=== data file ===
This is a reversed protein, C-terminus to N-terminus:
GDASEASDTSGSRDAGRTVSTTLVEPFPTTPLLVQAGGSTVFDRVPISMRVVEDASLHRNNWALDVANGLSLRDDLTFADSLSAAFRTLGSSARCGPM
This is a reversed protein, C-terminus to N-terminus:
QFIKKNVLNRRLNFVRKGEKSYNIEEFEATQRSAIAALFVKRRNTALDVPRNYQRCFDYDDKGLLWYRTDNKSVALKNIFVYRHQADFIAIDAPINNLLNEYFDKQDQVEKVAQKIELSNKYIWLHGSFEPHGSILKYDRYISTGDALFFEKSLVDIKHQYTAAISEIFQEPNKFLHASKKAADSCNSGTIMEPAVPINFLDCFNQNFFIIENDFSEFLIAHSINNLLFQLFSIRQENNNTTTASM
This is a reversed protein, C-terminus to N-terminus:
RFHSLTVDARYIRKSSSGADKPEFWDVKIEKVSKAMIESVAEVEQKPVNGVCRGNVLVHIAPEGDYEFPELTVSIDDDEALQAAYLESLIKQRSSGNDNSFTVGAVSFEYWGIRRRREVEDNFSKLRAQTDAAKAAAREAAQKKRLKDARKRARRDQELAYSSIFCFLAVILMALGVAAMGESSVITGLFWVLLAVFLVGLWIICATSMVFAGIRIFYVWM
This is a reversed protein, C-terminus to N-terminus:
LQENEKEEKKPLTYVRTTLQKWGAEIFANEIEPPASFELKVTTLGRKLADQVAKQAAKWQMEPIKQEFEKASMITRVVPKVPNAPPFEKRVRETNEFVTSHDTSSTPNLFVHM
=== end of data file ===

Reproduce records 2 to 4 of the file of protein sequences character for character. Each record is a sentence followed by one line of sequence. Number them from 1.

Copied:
This is a reversed protein, C-terminus to N-terminus:
QFIKKNVLNRRLNFVRKGEKSYNIEEFEATQRSAIAALFVKRRNTALDVPRNYQRCFDYDDKGLLWYRTDNKSVALKNIFVYRHQADFIAIDAPINNLLNEYFDKQDQVEKVAQKIELSNKYIWLHGSFEPHGSILKYDRYISTGDALFFEKSLVDIKHQYTAAISEIFQEPNKFLHASKKAADSCNSGTIMEPAVPINFLDCFNQNFFIIENDFSEFLIAHSINNLLFQLFSIRQENNNTTTASM
This is a reversed protein, C-terminus to N-terminus:
RFHSLTVDARYIRKSSSGADKPEFWDVKIEKVSKAMIESVAEVEQKPVNGVCRGNVLVHIAPEGDYEFPELTVSIDDDEALQAAYLESLIKQRSSGNDNSFTVGAVSFEYWGIRRRREVEDNFSKLRAQTDAAKAAAREAAQKKRLKDARKRARRDQELAYSSIFCFLAVILMALGVAAMGESSVITGLFWVLLAVFLVGLWIICATSMVFAGIRIFYVWM
This is a reversed protein, C-terminus to N-terminus:
LQENEKEEKKPLTYVRTTLQKWGAEIFANEIEPPASFELKVTTLGRKLADQVAKQAAKWQMEPIKQEFEKASMITRVVPKVPNAPPFEKRVRETNEFVTSHDTSSTPNLFVHM